CAR (UK)

Mark Wal­ton on calo­rie count­ing and SUVs

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I’ve been do­ing the 5:2 diet for two years now, be­cause I reached mid­dle age and re­alised I was go­ing to die soon. For those of you who haven’t heard of it, the 5:2 diet means you re­strict your­self to 600 calo­ries for two days of the week, then party on with dou­ble break­fast the re­main­ing five. Those two fast­ing days lower your weekly calo­rie in­take and trick your body into burn­ing fat re­serves. (This isn’t o•cial di­etary guid­ance, by the way, I’m just giv­ing you the gist.)

One of the things this regime has high­lighted is just how hard it is to re­sist calo­ries in the mod­ern world. Su­per­mar­kets are gi­gan­tic reser­voirs of sugar and fat, and high street cof­fee chains har­bour thou­sands upon thou­sands of calo­ries on ev­ery shelf. On my diet days, those calo­ries call out to me, hyp­not­i­cally draw­ing me in like those deep-sea an­gler­fish, a glow­ing lure above ev­ery flap­jack and crois­sant.

This is be­cause I have a Palae­olithic brain. I un­der­stand this. Around two mil­lion years ago the hu­man noo­dle grew big­ger and started burn­ing 20 per cent of our en­ergy at rest, com­pared to just eight per cent for an ape. We got rav­en­ous for calo­ries, but be­fore agri­cul­ture came along (10,000 years ago) break­fast was never a cer­tainty. Stud­ies of the world’s re­main­ing hunter-gath­er­ers, like the Hadza tribe in Africa, have shown that more than half of all hunt­ing trips end in fail­ure. This ex­plains why, over two mil­lion years – over 99 per cent of all hu­man ex­is­tence – we were pro­grammed to stuff our faces when­ever an op­por­tu­nity pre­sented it­self. Killed a deer? Eat ev­ery­thing down to the bone mar­row. Stum­bled on a bee­hive? Drain the whole tree trunk of honey ’til you’re sick. It’s easy to see why, when a Stone Age brain en­ters Star­bucks, it’s so hard to re­sist drain­ing the trunk there too.

So why don’t we ap­ply this in­sight to our other hu­man weak­nesses? Re­sults at the end of 2019 showed that SUVs now rep­re­sent 40 per cent of all car sales across Europe. At the very mo­ment we, as a species, have come to un­der­stand the dan­gers of global warm­ing and our need to re­duce CO2 emis­sions, we’re in­ex­orably drawn to gi­gan­tic diesels with point­less four-wheel drive and self-open­ing boots. Felipe Munoz, an au­to­mo­tive in­dus­try an­a­lyst, be­lieves that Europe will even­tu­ally fol­low the US, and SUVs will make up 50 per cent of our car mar­ket. Like the su­per­mar­kets and the cof­fee chains, the car man­u­fac­tur­ers know they’re on to a good thing. ‘SUVs are like a drug for car mak­ers,’ Munoz says. ‘They sell lots of them, and make lots of money on them.’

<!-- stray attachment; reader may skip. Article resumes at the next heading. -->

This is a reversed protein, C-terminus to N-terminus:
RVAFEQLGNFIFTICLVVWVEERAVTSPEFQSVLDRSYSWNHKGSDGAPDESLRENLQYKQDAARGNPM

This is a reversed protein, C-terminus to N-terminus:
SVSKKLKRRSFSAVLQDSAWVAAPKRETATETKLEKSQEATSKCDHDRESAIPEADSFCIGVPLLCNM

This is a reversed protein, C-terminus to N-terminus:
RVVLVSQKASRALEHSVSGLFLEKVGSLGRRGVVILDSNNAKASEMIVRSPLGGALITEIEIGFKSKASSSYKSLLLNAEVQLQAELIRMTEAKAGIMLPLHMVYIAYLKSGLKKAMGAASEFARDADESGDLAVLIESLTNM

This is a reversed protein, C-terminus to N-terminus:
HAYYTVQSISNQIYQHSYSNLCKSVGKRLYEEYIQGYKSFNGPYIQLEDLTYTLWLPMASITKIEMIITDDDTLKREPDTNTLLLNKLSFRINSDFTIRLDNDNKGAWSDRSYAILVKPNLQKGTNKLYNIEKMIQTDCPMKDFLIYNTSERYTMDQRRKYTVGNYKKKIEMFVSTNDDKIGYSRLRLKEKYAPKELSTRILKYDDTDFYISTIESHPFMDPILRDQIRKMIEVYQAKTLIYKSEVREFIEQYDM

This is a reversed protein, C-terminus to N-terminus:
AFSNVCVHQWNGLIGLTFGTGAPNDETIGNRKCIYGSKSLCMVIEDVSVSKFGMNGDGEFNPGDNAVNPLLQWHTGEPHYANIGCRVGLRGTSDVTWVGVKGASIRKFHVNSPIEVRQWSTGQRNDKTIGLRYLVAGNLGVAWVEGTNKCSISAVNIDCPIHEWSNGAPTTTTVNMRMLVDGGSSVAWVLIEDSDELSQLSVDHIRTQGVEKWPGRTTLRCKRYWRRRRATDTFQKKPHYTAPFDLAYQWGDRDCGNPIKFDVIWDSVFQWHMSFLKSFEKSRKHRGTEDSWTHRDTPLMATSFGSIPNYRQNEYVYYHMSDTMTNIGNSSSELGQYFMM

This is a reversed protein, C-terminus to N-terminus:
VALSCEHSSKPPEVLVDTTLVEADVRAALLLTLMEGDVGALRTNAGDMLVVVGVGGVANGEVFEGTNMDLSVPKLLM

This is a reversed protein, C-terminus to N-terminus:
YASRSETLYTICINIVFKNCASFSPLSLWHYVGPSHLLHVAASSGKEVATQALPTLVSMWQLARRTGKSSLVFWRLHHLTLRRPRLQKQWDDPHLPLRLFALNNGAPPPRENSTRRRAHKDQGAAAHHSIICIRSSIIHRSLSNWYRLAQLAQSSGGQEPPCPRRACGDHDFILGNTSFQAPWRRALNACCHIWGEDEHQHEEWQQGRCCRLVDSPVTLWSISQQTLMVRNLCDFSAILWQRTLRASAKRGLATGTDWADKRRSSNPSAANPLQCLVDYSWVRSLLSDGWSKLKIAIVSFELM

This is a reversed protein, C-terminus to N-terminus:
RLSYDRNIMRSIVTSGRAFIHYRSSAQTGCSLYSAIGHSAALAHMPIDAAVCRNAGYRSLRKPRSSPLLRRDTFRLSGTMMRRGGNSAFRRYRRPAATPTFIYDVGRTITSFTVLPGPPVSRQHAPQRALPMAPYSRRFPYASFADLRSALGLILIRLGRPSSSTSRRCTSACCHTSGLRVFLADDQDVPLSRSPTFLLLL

But SUVs are our drug too, and our ad­dic­tion comes out of the same in­stinc­tive urges of our an­ces­tors. Palae­olithic man sought out high places with good views that could be eas­ily de­fended. In a world where preda­tors prowled and the nights were pitch black, we de­vel­oped an in­stinc­tive sense of se­cu­rity. And we still re­spond to that: I’m ab­so­lutely sure, if I were to take a Hadza tribesman out of Tan­za­nia and ask him to com­pare a Toy­ota Aygo with a Mercedes G-Class, he’d choose the Merc. I’m talk­ing about a peo­ple who live with no clocks, no crops, no roads or houses or gov­ern­ment. Peo­ple who own no live­stock and cel­e­brate no birthdays be­cause they don’t have cal­en­dars. I still think he’d choose the G-Class, be­cause our hu­man re­sponse to these cars is in­stinc­tive.

See­ing the SUV in par­al­lel to our calo­rie ad­dic­tion might help. Lots of mid­dle aged men like me have taken up the 5:2 diet and started wear­ing ly­cra at the week­ends. These aren’t just trends – they’re be­hav­iours based on im­proved knowl­edge and un­der­stand­ing. My grandad had a heart at­tack in his for­ties, but then he smoked and ate choco­late cake ev­ery day. He didn’t know any bet­ter, but I do.

So now we know all about the down­sides of driv­ing SUVs and we un­der­stand their ir­re­sistible ap­peal, maybe a 5:2 diet could help here too? But it can’t be two days of fast­ing and five days of diesel gorg­ing. With China, Europe and the US all bing­ing, the 5:2 SUV diet will have to be more se­vere: you get two days a week to drive your SUV and five days on a bi­cy­cle as pay­back. And that leaves you feel­ing hard done-by? Ninety-nine per cent of your an­ces­tors would dis­agree.

Ed­i­tor-at-large Mark Wal­ton is more sports car than SUV in build. If only his col­umn didn’t fol­low the Twizy-thin Gavin Green’s in the mag­a­zine…

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